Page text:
As for teaching, I am constantly repeating lessons which allows me to notice trends of students "amazement" with certain aspects of my lessons. It definitely allows for reflective time to edit and better my lessons/teaching. I'm still learning but I'm glad I can get something back from my lessons.I also find myself concerned already for certain students. One student in the elementary class (6th grade I think?), was sat alone at her table and when we did group work, nobody would work with her. She wasn't doing her work when I was walking around, but if I stopped and asked her questions during monitoring, she was able to do it. On her bucket list, there was a "I want to make friends" which is obviously heartbreaking and although I told my (semi useless) co-teacher about her, she didn't do anything. Err, not sure how to go about this yet. My youngest students (5th grade elementary school) are shit at spelling so that is going to be challenging to lesson plan. Doing an activity with them is mostly "TEACHER, SPELL THIS."

Now, my biggest challenges in this whole hot mess of a matter - 1) my lack of friends, 2) my lack of organization, 3) my directionally challengedness. 1). I have moved a lot, met many extraordinary people, and I've never had trouble making friends. However, every time I have moved, it has been easy to meet people through school, roommates, couchsurfing for the case of Antwerp. Now, I am finally in a place where I am on my own. Alone. No support. Working. It isn't easy getting out of my comfort zone and trying to approach people so I find this move to be way more overwhelming than I thought it would be. I'm social, outgoing, but for the life of me, find myself having an unhealthy amount of anxiety when I'm trying to meet people here. I've met a few people which I am happy to have met and, hopefully, through them, I'll also find it easier to meet others, etc. Happiness is only real when shared, right? (Into the Wild conclusion). But, coming in at a random time when nobody is really "meeting people" or trying to "meet people" makes it harder to jump right in.  Getting through this experience will be much easier when I find support and something to do other than hang out in my home (as lovely and as comfortable as it may be).

As for 2). I am an very disorganized person. My purse, my suitcase, my room, my hair, my clothes, everything about me is the definition of disorganization. It is definitely not helping me when it comes to teaching and it is something that I'll have to overcome while here. I feel quite chaotic most of the time because of it.3). Navigation is also extremely difficult. I am directionally challenged and lost most of the time in general. Here, I am lost and I can't read the script yet. (I have been studying though so hopefully I can spend more time this weekend learning the alphabet (called hangeul)). My ARC card did arrive though so I am able to use my GPS now on my phone. In fact, I have a phone. I found myself taking a taxi probably as many times as I've taken a bus because of my direction problem so reading the script will allow me to read the bus stop names, etc. I have been to Ukraine and Jordan (the only countries I've visited that isn't on some sort of the latin alphabet) but I was only in those countries temporarily and I wasn't alone either time - therefore, it didn't affect like it is now.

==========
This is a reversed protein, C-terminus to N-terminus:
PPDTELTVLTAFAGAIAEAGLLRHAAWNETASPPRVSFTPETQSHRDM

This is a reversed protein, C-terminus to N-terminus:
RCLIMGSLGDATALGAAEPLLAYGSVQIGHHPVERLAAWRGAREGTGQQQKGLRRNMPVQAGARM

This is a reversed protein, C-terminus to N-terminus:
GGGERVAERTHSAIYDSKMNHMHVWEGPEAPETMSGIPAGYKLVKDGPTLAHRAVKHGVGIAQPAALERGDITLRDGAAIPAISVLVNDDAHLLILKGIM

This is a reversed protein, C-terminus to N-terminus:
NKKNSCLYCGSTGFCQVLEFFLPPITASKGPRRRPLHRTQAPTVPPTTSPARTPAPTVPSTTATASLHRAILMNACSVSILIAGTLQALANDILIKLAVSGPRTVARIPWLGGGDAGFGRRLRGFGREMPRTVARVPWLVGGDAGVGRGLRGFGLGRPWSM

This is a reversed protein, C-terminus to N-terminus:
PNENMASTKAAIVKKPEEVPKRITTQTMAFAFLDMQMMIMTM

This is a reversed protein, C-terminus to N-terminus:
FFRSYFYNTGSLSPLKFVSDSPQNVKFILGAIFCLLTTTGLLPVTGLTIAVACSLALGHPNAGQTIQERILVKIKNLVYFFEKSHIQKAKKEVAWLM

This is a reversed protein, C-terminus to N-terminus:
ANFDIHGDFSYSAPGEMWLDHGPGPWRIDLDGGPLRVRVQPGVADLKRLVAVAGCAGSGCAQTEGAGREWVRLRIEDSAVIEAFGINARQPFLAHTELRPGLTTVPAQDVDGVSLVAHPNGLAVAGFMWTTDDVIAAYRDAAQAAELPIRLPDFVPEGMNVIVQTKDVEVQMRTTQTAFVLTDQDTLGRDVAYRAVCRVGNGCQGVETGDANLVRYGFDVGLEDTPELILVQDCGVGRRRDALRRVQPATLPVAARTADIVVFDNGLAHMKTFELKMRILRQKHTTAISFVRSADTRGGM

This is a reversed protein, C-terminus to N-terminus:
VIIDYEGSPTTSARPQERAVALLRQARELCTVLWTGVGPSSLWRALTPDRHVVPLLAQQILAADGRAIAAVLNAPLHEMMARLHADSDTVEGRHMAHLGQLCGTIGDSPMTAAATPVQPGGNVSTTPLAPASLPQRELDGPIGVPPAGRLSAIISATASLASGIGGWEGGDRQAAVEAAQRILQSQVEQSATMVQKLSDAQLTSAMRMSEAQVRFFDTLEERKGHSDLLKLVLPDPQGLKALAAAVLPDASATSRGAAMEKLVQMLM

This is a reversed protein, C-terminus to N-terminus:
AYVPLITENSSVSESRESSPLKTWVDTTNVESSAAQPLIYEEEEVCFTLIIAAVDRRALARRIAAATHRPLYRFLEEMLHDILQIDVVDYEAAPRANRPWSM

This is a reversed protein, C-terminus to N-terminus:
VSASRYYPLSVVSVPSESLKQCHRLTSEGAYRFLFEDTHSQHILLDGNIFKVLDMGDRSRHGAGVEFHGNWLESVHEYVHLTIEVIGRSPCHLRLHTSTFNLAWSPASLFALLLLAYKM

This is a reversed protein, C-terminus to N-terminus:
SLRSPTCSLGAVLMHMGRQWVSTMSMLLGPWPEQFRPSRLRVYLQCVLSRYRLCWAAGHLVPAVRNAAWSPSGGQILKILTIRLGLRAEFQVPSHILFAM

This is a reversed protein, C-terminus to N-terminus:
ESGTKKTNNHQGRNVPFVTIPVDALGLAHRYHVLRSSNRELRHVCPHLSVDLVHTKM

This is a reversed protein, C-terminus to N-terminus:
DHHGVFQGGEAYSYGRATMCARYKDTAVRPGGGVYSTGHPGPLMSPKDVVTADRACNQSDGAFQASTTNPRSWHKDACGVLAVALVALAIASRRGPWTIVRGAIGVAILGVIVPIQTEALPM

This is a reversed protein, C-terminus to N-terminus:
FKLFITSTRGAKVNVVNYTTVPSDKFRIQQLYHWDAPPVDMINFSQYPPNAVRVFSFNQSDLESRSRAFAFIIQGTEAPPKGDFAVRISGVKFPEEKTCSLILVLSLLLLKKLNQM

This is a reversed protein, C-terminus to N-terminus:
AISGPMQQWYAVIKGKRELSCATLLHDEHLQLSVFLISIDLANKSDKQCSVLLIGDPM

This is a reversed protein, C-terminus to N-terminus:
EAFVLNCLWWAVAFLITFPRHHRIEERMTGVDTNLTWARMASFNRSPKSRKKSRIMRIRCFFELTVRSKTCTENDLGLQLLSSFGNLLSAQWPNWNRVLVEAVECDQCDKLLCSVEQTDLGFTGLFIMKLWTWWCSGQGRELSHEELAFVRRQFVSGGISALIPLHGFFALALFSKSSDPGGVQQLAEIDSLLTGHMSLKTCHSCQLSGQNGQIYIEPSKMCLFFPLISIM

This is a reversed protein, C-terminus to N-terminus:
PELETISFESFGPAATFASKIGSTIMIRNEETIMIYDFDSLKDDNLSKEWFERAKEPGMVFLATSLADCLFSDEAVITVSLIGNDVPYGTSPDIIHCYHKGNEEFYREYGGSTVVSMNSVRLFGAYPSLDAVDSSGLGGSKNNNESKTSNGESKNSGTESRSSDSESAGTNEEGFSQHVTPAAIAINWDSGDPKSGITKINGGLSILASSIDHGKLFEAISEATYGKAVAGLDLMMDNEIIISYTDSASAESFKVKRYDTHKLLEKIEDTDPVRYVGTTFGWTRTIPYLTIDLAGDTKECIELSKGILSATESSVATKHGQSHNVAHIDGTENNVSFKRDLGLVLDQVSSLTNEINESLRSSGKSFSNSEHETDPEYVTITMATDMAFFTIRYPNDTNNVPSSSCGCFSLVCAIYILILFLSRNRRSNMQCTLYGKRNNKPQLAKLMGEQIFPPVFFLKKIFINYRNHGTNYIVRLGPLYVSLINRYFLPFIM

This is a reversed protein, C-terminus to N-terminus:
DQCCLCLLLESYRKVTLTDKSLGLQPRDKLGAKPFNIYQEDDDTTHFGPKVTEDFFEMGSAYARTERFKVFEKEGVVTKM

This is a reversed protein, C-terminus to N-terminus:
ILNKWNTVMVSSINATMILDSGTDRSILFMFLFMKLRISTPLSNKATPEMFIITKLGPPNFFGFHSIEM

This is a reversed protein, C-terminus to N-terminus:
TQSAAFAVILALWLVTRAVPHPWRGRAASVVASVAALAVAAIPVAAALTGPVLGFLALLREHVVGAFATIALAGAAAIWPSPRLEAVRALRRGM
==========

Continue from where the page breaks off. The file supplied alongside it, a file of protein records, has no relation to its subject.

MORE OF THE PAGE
Overall, Korean people are so friendly and helpful. I am very happy being here and I am happy to provide my life with some stability and quality. I look forward to taking on whatever is going to be thrown in my path here and I hope that I can build more friendships and connections so I don't find myself lost in loneliness (but that is a worry of everyone who moves, right?). I am grateful for this opportunity nonetheless and this will be one more learning step in my life that will build me into a more beautiful, well-rounded individual in

this beautiful world. (and.....I sound like a hippie. Whatever. PEACE).This experience will make me temporarily richer so I can afford nicer lenses/cameras and make my hobby more real. I've also decided upon picking up a new instrument - going to be a banjo or accordion. What do you guys think? (assuming anyone who has an opinion has actually read this much into my ever so long blog.)

And, alas, I will see my beloved Suzie this weekend at her home in Daejeon - time to go down memory lane and see her lovely family after 5 years! I'll bring the camera and hope to take more photos with better quality than last time lolol @ my old photos. (they are on Facebook is anyone is curious though).